THAT the road pricing scheme involves yet another layer of surveillance is reason enough for it to be rejected and set alarm bells ringing for everybody.

There is, however, an equally powerful ethical argument against it.

It is fundamental to this proposal that drivers must compromise their travel patterns in order not to incur punitive costs. It follows inescapably that this will impose restrictions only on those for whom these costs would be unbearable, leaving roads cleared for the wealthy to occupy at whim.

While it is an ugly reality of ill-distribution of wealth that the few benefit disproportionately to the many, a Government policy which so transparently restrains the relative poor while leaving the relative rich to behave with unconsidered indulgence, should be offensive to any fair-minded individual.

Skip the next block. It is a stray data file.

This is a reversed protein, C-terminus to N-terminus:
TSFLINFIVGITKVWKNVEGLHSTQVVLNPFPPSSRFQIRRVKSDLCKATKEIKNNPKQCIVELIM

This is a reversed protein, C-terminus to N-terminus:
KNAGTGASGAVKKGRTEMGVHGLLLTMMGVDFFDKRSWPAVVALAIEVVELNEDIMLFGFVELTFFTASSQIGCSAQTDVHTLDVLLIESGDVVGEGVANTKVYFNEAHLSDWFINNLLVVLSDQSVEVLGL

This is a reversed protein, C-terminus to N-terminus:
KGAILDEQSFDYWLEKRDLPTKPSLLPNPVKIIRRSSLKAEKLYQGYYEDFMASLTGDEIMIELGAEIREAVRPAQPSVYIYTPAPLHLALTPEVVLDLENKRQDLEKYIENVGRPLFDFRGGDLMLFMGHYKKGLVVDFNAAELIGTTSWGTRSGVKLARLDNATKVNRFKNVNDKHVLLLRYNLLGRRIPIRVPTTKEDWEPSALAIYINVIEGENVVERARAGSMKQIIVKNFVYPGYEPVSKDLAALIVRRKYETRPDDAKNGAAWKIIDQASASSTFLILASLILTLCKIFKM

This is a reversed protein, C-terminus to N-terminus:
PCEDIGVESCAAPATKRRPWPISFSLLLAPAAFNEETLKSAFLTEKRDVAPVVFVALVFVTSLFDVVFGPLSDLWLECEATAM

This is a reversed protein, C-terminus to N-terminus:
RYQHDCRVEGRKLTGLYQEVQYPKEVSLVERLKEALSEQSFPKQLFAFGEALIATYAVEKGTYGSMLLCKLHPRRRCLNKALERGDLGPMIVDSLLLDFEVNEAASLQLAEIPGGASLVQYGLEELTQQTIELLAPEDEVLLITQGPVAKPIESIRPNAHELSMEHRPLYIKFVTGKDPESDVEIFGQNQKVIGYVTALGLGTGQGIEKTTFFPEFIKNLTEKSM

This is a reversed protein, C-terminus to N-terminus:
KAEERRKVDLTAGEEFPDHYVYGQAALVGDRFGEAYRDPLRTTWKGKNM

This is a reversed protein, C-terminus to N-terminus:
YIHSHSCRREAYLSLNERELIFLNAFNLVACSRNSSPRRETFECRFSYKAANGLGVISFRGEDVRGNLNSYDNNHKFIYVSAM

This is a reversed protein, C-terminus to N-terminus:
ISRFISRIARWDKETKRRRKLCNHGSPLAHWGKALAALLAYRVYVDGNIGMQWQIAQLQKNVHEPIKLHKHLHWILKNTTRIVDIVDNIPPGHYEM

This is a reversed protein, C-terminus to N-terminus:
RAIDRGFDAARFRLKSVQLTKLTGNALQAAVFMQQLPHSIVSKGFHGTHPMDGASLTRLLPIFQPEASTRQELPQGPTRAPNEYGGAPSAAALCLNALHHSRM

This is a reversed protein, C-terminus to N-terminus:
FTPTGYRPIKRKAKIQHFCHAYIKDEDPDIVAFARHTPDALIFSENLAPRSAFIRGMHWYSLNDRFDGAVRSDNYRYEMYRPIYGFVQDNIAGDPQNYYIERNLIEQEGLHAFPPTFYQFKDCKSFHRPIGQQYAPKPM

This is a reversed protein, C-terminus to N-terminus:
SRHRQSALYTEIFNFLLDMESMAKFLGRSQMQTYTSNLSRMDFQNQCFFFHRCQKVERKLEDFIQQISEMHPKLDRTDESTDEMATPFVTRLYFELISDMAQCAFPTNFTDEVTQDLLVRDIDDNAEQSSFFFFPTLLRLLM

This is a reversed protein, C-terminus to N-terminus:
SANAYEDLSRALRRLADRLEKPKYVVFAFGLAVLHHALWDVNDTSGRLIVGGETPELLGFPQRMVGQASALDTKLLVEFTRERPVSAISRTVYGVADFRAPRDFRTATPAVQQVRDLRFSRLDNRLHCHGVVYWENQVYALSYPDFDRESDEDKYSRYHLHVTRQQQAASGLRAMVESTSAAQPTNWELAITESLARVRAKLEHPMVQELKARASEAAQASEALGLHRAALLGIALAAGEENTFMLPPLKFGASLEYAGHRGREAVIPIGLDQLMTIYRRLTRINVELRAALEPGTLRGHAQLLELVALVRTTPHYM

However it is done, restrictions should apply to all and equally - try for instance allocating a mileage or carbon allowance where travelling at peak congestion times consumes those allowances at a progressively faster rate. If you disdain the common interest and travel as you please then the system will return your contempt to you by say reducing your 20,000-mile-per-annum allowance towards 2,000.

None would dare argue in a modern world that money should empower anybody to behave socially irresponsibly and any piece of legislation which supports such recklessness is damnable scrap.